Thursday, 6 November 2014

Producing formant noise words to order

Nothing spectrogramFollowing on from my last post, I had a thought about formant noise, a phenomenon which must be eliminated as a possible cause when analyzing EVP recordings. My own experiments suggest that rhythm is more important than formant-like frequency peaks in producing words. I don't think formant noise works exactly like ordinary human speech. With formant noise, I think the brain hears an apparent bit of speech and tries to fit a word onto it from memory. This has parallels with visual substitution and explains why interpretations can drift - sometimes you hear one phrase, at other times another, from the same sound.

In formant noise, I think the frequency peaks are primarily important in switching the brain into speech mode. I don't think it matters too much which peaks are present, so long as there are some. I believe it is the rhythm that produces the actual words. So, I think it should be possible to produce specific words or phrases to order, by using just the right rhythm. I decide to try this idea.

My aim was to produce a formant noise clip that said the word 'nothing'. It's a simple word with an easily identifiable rhythm to it. I used various mechanical methods for producing sounds with no real voices involved. I have identified, in the past, certain mechanical sounds (that occur normally widely) that tend to produce better formant noise than others, so naturally I used those.

I recorded lots of attempts to produce the word 'nothing' but only found a couple which, at first hearing, sounded promising. Here is the first one : sample 1. Now here's the strange thing. It sounded like the word 'nothing' when played on the original recording with all the other samples. But when I isolated it sounded quite different. My interpretation is at the end of this post, so try listening to the sample first, to see what you think, before seeing what I heard. The spectrogram (above right) shows frequency versus amplitude for sample 1. You can see quite clear multiple frequency peaks occurring simultaneously, typical of both real speech formants and formant noise.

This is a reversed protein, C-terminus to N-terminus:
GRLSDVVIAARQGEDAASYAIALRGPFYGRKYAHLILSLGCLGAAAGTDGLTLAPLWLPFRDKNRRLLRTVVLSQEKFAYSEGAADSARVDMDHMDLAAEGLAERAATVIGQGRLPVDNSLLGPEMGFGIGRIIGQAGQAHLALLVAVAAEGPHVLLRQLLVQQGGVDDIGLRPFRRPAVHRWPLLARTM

The same thing happened with the second promising attempt: sample 2. It only sounded like 'nothing' before it was isolated from the other attempts. On its own, it sounded quite different (see below for my interpretation). But then something even weirder happened. On listening this sample again, an hour or so later, I could no longer hear at as my original interpretation, even that one sounded perfectly stable and strong earlier. Instead it sounded like another word entirely (see below). But now, later again, it has reverted to my first - non-nothing - interpretation.

The change from the word 'nothing' to something quite different, when isolated, shows the importance of context. Clearly the sounds preceding the samples modified how they were heard. The drift in interpretation of sample 2 is typical of formant noise.

So, I still haven't produced the word 'nothing' yet. I suspect I am not getting the rhythm quite right. I still think it's possible though.

My interpretations: Sample 1 has always sounded like 'natural rhythm' to me. This might be because the word rhythm was floating around my head during this experiment! Sample 2 originally sounded like 'I'm fine' but then changed to 'reverie'. One interpretation or the other persists until I try again later.

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